Going out on a limb
This past winter’s continuous thaw and freeze action not only takes its toll on township water pipes, it also strikes the county’s trees.
“This time of the year we do a lot of cleaning up of damaged trees from winter storms and ice damage involving any broken or fallen limbs that have come down over the winter,” says arborist Tyler Sinnott.
“We are doing a lot of that this time of the year,” adds the owner of Williamstown-based Glengarry Tree Service.
He added while the ground is still frozen and before the trees start to bud, Glengarry Tree Service workers focus on big tree removals. “It hurts the tree’s health if you do it during budding season,” he added. “We try to do it now.”
Budding season takes place as soon as the weather starts to warm up, usually in mid to late April.
Before a tree starts to bud and its foliage develops, its limbs should be checked for fragility or breakage.
“You can see damaged or diseased limbs easier before the leaves come on,” adds Mr. Sinnott. “It is a good time to have your trees inspected.”
His team uses a 60-foot bucket boom truck to access high, hard-to-reach limbs.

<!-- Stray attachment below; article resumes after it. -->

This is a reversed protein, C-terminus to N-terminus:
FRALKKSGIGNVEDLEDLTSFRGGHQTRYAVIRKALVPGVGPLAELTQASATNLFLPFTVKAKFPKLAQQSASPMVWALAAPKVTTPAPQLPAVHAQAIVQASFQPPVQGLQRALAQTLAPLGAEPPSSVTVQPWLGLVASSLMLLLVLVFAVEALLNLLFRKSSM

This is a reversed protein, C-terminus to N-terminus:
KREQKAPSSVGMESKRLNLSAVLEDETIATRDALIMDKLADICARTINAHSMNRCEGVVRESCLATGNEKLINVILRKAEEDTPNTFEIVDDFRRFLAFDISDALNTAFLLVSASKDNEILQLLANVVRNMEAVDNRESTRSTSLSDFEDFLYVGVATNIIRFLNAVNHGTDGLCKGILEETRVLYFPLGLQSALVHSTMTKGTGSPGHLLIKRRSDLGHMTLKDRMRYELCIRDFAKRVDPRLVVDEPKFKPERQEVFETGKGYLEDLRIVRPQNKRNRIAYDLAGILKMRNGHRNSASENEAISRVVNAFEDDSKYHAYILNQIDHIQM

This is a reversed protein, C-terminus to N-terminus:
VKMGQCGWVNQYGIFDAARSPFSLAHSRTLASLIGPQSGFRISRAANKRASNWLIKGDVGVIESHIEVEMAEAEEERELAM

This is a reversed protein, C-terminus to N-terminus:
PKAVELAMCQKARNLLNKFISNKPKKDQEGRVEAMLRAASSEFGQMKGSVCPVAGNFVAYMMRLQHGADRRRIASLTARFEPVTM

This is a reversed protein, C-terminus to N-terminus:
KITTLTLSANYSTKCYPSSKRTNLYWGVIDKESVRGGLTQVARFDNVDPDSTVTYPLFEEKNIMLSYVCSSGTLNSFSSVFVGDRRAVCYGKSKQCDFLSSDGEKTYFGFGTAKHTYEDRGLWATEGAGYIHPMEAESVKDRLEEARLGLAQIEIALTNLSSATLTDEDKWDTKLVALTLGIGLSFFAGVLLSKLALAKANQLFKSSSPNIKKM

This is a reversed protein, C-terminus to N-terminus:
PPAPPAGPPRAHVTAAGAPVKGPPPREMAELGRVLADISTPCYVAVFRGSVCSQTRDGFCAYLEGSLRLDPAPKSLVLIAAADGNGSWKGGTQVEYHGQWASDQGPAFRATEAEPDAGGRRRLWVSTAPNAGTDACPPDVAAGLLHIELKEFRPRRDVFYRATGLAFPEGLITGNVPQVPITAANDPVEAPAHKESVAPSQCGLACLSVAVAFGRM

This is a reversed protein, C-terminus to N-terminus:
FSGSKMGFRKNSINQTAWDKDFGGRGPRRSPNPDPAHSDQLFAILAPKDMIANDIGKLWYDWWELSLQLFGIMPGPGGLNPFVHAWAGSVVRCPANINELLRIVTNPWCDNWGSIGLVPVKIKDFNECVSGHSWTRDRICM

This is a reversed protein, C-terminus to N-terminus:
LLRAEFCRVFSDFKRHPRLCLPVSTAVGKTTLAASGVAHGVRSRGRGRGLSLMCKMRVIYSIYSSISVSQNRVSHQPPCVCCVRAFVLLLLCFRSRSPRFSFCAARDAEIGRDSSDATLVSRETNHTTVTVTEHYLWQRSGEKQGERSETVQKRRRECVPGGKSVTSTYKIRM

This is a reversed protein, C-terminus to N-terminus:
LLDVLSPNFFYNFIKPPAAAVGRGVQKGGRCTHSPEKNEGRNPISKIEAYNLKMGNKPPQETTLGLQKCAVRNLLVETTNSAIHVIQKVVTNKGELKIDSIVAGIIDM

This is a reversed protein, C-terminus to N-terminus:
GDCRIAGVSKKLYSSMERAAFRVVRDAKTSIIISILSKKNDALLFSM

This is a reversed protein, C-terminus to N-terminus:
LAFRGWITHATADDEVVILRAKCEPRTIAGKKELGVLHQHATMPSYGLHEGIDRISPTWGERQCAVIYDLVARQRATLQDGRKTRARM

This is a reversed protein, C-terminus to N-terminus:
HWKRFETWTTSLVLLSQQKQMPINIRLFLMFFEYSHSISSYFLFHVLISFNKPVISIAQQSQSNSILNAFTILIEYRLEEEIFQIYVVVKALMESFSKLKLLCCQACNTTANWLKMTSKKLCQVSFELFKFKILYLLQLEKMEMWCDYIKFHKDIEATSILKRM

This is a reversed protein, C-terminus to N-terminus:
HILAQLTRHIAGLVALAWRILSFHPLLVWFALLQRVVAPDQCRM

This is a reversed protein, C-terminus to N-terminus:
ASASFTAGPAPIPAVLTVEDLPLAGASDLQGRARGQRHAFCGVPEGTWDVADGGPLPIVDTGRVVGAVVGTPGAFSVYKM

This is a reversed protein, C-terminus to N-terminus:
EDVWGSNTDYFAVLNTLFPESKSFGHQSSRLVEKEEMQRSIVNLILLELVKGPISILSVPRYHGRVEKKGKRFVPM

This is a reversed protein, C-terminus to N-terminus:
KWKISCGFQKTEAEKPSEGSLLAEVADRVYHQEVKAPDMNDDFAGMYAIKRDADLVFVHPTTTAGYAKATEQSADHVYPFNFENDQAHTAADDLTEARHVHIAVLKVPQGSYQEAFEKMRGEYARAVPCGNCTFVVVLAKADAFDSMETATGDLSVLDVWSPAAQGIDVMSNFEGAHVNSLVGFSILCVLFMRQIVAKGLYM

Mr. Sinnott said people who don’t have their trees checked on a regular basis may have additional problems if the trees on their property are experiencing decay.
Property owners need to have an expert assess their trees to make sure they are in good health. People may not notice problems related to a tree’s inner health on their own.
“For the outer layers of a tree, the sap is where it carries its nutrients,” Mr. Sinnott says. “The core of the stem could be decaying but you don’t notice it. Once they are in full bloom you may not see that until the leaves come off of it again so it’s a good time of the year to check them.”
This is a busy time for the company.
“The calls are coming in,” he said. “In a month’s time we’ll probably be booked three to four weeks ahead.”
This spring and summer the emerald ash borer will continue to rear its munching head, creating added stress for ash trees.
Mr. Sinnott said he would expect to see the beetle progress into the area and pose a threat to ash trees’ longevity.
The emerald ash borer is getting more difficult to control.
“There are no more precautions,” Mr. Sinnott adds. “You can still treat them but you are talking one to two times per year -- anywhere from $400 to $800 per tree. You will have to continuously treat them until you either stop or the emerald ash borer takes over.”
In 2011, the first confirmed sighting of the bug in this region occurred in PrescottRussell. Since then most of the province has been designated a regulated area by the Canadian Food Inspection Agency.
The CFIA warns that one of the main ways to stop the spreading of the emerald ash borer is to refrain from relocating infested ash wood and firewood to non-affected areas.
For more information on this beetle menace and whether it is coming to a back yard near you, check out CFIA’s website at www.inspection.gc.ca.
MENACE: An adult ash borer.